A couple of days ago, I received an e-mail invitation to attend
a seminar about “the emergent discipline of Service Design”.
Despite my distrust of capitalized expressions (why not write
service design?), I was intrigued enough to read on. I learned
in this way that “Service Design employs a holistic approach
to assess the demand, offerings, and strategies to deliver
services across multiple touchpoints and channels over time.”
Hmm… well, what is the seminar about? “… the seminar will
demonstrate all the aspects that go into systematic innovation,
proposition development and service delivery — covering
user research, co-creation and empathic techniques, journey
mapping, prototyping, visualisations and service blueprints.”
OK, I confess: even though I understand each word separately,
I just do not seem to get what “Service Design” is all about.
The type of consultant babble above is unfortunately frequent.
Are the consultants behind it actually convinced that phrases
such as “proposition development” and “journey mapping” are
the best way to describe their approach? Or is this yet another
attempt to glorify what are after all time-tested techniques?
In any case, such a writing style exhibits three characteristics
that work against effective, reader-oriented communication:
an overall vagueness, undue neologisms, and overstatements.
Most statements in the e-mail invitation I received this week
and on the Web site of the company that will lead the seminar
are probably correct, but little helpful because of being vague.
For example, one case study on the Web site says: “We worked
with designers to help them develop methodologies to extract
the most valuable and targeted observations from key con-
sumers in key regions.” Any consultants helping their clients
with customer surveys can drop this sentence almost as it is
in pretty much any report. (It reminded me of the Web site
of a communication agency in London. The “clients” section
used to be limited to something like this: “We have done
some pretty cool stuff for several well-known companies.”
No doubt, but could you be slightly more specific about it?)
Closely linked to vague writing is the coining of new phrases
to designate ordinary concepts. Like the conquerors who used
to take possession of a piece of land by having their flag float
over it, consultants and marketing people believe that they can
claim possession of a concept or technique by giving it a name
of their own. Another case study thus explains: “In order to
test and understand the interrelationship between people and
space we involved staff in a process of desktop prototyping.”
Desktop prototyping? Well, they put the new store floor plan
on a desk and used a few chess pieces to represent customers
and staff and, in this way, test the concept (pardon, “facilitate
a critical discussion around roles, responsibilities and behav-
iours”). As another example, “In addition to the human element
of the experience we delivered a practical strategy for the use
of a suite of in store self-help tools that compliment the per-
sonal service provide by staff.” A suite of in store self-help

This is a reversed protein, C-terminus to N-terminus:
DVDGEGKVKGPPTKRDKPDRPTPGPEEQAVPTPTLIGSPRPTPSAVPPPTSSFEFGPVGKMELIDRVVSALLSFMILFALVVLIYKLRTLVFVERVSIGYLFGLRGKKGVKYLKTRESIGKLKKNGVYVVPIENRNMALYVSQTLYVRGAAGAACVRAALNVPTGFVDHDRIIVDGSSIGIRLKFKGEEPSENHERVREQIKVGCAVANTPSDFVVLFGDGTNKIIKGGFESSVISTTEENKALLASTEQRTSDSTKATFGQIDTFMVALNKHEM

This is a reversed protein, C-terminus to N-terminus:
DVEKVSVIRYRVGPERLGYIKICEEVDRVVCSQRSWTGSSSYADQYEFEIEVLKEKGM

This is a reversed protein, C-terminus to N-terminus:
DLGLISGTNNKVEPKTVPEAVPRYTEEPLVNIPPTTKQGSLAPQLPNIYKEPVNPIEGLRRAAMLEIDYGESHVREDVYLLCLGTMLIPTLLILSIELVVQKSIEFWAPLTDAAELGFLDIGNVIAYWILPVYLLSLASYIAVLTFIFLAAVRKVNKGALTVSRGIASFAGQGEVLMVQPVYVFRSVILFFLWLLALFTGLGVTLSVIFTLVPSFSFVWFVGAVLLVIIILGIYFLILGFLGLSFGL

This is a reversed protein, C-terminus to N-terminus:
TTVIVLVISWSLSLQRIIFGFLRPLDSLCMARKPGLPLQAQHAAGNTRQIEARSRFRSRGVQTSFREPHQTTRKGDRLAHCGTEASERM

tools? Do you mean you are going to label the store aisles?
And I suppose you meant complement, not compliment, right?
Finally, and without surprise, much marketing talk is riddled
with overstatements, also known as hype. The intention here
is quite plain, I guess: make a product or service look better
than it really is. Does it work? Well, perhaps… on some people.
On a more critical audience, however, it undermines credibility.
The case study that involved desktop prototyping started thus:
“… With a concept store that significantly expands the existing
retail space, they are offering passengers an innovative journey
between airport security and the departures gate. In order to
deliver this unique experience in a manner that will consis-
tently delight customers, they turned to <name> to help them
define a clear service proposition, underpinned by revised staff
roles, behaviours and responsibilities.” Innovative journey?
Unique experience? Consistently delight customers? All of this
at an airport store? I must definitely be the wrong audience…
(Admittedly, a word's connotations depend partly on culture.
I remember a US manager at Levi Strauss Europe who was just
so disappointed because his manager had said that the report
we had been working on “looks good”. What's wrong with that?
“Well”, the manager explained, “he didn't say great, did he?”
Other Europeans and I had to explain that good means good.)
If vagueness, neologisms, and hype are the way to sell services,
then we at Principiæ must seriously revise our marketing texts.
Take our training programs on effective written documents,
for example. We keep telling our prospects that our approach
builds on active learning (group discussion, homework, etc.)
around sample documents sent in advance by the participants.
The objective? For them to be able to get the message across
to the readers who matter. And what is it that the participants
like best about the program? The focus on structure, especially
the proposed structure for the abstract or executive summary.
I realize now how mundane it all sounds. What we are doing,
really, is deploy various co-creation and empathic techniques
to both facilitate a critical discussion around the writer's roles,
responsibilities, and behaviors, and involve all the participants
in a process of word-processing prototyping of documents,
in order for them to be able in the end to consistently delight
their key stakeholders with an innovative reading experience.
Participants love our journey-mapping approach to documents,
especially the unique executive summary blueprint proposition
delivered as part of our suite of in-book self-help tools. ;–)